WRVO Public Media seeks a Director of News and Public Affairs to lead our award-winning News Department. While this position is located on the campus of SUNY Oswego, this is not a New York State position.

Jim Mattis / Flickr

The Senate Judiciary Committee is holding a hearing this morning about foreign agents and attempts to influence the U.S. election. The panel is among the bodies investigating Russian interference in the 2016 presidential election. Senators had requested Donald Trump Jr. and Paul Manafort, President Trump's former campaign chairman, to appear as witnesses. Instead, they are in closed-door discussions for now.

Masters of Scale

Jul 25, 2017

Hosted by LinkedIn co-founder and investor Reid Hoffman, "Masters of Scale" is an original series in which Hoffman tests his theories about how companies grow from zero to a gazillion. In conversation with famous founders, Hoffman connects the dots between fascinating disparate stories with the aim of illuminating big concepts and simple hacks that can change everything.

Hear these episodes through the end of August on WRVO.

IQ2US

Imagine getting a check from the government every month. $600 guaranteed. It’s happening in Finland, where a pilot program is being launched to test what’s known as a “universal basic income.” This week, we debate that reality.

NASA's James Webb Space Telescope / Flickr

This week on "Re:sound," stories of those who share and those who creep in the shadows. You'll hear:

The Mollusc and the Peacock by Natalie Kestecher (Short Cuts, BBC Radio 4, 2014)

This is the story of a Facebook lurker, someone who sees herself as curious but benign. Like her grandmother, who was a fan of American soap operas, she has a taste for stories about the lives of others just as long as they’re glamorous and extravagant and don’t bear too much resemblance to reality.

Voyager Found by Jonathan Mitchell (The Truth, 2014)

Fredrik Rubensson / Flickr

This week on "Re:sound," from the Third Coast Audio Festival, two stories of love through loss. We'll also enjoy an interview with the producers who've written their way through these troubled moments. Tune in for:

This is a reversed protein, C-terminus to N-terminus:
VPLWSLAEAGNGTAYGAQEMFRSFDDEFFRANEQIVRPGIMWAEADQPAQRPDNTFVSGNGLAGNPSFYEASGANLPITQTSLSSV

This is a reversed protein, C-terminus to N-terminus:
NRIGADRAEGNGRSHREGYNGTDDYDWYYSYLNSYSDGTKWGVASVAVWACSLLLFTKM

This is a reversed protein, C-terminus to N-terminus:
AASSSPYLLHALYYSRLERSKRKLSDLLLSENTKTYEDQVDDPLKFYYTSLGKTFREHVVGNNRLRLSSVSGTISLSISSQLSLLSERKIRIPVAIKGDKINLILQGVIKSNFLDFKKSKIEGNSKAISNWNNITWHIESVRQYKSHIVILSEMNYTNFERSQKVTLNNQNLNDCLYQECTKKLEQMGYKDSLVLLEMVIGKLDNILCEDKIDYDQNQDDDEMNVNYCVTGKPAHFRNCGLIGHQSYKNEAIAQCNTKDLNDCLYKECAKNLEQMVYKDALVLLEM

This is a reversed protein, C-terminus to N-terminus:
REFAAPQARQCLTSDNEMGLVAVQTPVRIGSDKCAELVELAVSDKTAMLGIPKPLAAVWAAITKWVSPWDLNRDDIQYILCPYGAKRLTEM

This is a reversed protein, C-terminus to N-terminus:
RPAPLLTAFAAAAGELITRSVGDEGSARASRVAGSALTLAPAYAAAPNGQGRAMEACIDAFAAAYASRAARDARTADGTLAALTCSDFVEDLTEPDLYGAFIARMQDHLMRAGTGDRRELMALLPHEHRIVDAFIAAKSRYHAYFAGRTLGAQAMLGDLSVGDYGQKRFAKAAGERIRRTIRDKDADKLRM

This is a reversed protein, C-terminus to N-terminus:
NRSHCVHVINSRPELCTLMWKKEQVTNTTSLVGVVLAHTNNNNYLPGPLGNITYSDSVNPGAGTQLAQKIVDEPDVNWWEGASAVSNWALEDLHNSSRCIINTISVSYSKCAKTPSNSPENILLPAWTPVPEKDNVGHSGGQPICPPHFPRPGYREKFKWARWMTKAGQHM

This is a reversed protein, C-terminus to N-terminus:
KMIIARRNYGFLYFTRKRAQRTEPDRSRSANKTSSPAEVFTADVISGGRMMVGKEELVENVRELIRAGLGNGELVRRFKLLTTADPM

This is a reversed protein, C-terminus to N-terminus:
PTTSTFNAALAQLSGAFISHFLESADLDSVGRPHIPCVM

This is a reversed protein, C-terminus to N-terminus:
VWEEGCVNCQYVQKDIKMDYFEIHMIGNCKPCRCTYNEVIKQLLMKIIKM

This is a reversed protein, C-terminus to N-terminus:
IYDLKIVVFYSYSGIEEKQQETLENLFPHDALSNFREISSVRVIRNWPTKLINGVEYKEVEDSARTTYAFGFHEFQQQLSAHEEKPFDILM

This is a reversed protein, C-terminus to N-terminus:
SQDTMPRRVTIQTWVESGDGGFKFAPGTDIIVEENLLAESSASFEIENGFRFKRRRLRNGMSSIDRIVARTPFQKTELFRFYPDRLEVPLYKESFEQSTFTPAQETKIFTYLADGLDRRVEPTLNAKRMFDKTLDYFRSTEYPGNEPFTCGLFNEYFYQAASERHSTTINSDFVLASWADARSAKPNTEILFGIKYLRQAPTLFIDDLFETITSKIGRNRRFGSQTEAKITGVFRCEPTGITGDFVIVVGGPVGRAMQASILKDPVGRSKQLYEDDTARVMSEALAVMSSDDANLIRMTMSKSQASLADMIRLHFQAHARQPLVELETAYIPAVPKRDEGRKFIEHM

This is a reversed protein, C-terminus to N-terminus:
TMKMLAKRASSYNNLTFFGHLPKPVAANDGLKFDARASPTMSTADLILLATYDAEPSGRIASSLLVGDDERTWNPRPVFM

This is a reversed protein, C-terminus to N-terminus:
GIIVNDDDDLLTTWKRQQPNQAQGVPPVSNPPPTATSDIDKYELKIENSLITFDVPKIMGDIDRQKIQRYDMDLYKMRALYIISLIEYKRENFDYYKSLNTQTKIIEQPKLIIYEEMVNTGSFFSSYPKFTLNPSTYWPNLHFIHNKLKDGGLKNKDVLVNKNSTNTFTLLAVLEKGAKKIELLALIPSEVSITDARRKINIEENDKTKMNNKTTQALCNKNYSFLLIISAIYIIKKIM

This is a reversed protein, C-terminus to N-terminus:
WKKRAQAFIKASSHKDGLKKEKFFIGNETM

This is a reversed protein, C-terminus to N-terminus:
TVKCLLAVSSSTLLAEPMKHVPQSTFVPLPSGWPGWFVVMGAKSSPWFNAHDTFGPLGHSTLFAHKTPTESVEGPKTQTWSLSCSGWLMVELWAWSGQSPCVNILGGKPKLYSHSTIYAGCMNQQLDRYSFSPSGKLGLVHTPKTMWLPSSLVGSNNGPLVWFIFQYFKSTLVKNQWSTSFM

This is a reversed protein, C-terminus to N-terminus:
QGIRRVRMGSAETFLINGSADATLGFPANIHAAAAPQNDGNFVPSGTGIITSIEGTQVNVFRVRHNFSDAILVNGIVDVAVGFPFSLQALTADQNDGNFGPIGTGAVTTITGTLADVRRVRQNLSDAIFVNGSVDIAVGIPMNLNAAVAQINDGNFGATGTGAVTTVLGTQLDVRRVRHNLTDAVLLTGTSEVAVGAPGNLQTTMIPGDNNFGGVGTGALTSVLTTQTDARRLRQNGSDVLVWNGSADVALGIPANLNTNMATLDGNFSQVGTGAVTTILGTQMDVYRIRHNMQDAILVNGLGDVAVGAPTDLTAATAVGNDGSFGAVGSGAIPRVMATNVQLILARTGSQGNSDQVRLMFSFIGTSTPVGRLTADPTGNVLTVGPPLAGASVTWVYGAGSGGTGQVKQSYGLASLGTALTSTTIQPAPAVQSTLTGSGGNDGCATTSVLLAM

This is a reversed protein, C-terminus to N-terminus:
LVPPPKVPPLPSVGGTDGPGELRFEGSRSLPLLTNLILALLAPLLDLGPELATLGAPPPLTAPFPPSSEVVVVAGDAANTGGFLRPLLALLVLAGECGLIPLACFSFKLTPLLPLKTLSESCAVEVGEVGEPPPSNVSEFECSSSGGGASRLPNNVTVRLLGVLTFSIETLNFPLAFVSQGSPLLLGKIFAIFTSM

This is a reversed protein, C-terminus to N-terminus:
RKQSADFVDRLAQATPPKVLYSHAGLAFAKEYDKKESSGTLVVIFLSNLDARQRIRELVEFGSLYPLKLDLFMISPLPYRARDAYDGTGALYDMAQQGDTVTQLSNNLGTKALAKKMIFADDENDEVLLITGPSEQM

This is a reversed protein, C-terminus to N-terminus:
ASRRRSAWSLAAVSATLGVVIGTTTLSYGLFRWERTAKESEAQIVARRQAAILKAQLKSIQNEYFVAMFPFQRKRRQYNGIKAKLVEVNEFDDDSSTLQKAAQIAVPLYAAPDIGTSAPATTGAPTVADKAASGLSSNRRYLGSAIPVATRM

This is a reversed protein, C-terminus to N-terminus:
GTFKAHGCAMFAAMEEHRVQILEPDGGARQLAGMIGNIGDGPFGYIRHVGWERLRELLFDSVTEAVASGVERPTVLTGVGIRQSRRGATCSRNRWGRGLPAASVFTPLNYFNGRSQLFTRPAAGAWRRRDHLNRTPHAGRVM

The Updates by Sophie Townsend with Sound Engineer Louis Mitchell. (360documentaries, ABC RN 2014)

Last week, WRVO said goodbye to General Manager Michael S. Ameigh as he is now -- officially -- retired. We say officially because there had always been talk of retirement, as their often is after many years of dedicated service. We just never though it would actually happen!

Jon Fife / Flickr

This week on "Re:sound," heard Sunday nights on WRVO, uninvited guests like old lovers, irrational fears and the annoying habits that keep us up at night. You'll hear:

Like Steps Of Passing Ghosts by Kaitlin Prest (a Falling Tree Production for The Essay, BBC Radio 3, 2015)

Kaitlin Prest explores how we can remain haunted by past loves 'Like Steps of Passing Ghosts.'

Holdout by Katie Mingle and Roman Mars (99% Invisible, 2014)

A woman watches while a shopping mall goes up all around her.

Andrew Houser / Flickr

This week, on "Re:sound," we'll turn down the thermostat and usher in stories that gives us the chills. This Sunday you'll hear:

I Fell Through the Ice by Dennis Funk and Gwen Macsai (Re:sound debut, 2016)

Phil Smith grew up skating on frozen lakes. But one New Year's Eve, reliving his childhood memories put him in a life and death situation.

Overland by Nate DiMeo (The Memory Palace , 2016)

What realities should we entertain for ourselves?

How does culture help shape the reality each of us lives in?

Join us this Sunday for a special hour of Re:sound, in which the team shares their favorite entires to the 2016 ShortDocs Challenge.

This show features the entries, as well as interviews with producers, a visit to Manual Cinema -- who are adapting the winning ShortDoc into a live shadow puppetry performance -- and more.

Tune in this Sunday, June 18 at 7 p.m. for this episode of Re:sound. If you missed it on-air, you can hear it online.

Ryan J. Reilly / Flickr